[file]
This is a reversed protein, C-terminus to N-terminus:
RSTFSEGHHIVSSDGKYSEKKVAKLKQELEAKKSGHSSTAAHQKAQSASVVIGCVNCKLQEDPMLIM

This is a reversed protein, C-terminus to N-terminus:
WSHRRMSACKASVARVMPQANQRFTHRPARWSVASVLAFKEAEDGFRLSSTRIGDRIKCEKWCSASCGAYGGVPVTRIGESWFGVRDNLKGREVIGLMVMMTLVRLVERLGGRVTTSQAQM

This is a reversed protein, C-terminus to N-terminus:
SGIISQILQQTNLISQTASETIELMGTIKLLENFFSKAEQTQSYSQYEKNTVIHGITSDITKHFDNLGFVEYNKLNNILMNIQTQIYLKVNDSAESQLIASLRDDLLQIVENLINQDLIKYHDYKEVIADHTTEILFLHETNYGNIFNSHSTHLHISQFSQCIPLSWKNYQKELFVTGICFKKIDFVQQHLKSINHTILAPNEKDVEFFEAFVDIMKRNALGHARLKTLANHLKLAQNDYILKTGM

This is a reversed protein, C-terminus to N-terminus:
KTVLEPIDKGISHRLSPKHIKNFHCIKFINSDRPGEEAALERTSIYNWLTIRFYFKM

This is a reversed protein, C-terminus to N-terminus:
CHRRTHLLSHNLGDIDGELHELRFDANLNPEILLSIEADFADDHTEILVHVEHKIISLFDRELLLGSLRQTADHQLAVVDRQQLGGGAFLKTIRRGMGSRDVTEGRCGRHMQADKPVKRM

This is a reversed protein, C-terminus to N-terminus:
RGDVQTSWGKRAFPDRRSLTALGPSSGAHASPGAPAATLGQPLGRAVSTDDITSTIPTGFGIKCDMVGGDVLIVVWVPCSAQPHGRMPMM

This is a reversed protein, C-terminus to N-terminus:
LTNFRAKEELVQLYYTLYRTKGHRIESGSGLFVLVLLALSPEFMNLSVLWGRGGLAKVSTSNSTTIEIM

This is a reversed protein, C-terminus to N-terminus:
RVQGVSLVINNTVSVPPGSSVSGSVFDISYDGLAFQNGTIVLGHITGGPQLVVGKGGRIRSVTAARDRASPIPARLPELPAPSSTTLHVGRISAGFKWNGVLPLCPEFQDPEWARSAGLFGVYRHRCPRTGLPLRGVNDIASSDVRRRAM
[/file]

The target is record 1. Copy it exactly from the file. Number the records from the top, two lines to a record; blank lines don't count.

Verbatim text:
This is a reversed protein, C-terminus to N-terminus:
RSTFSEGHHIVSSDGKYSEKKVAKLKQELEAKKSGHSSTAAHQKAQSASVVIGCVNCKLQEDPMLIM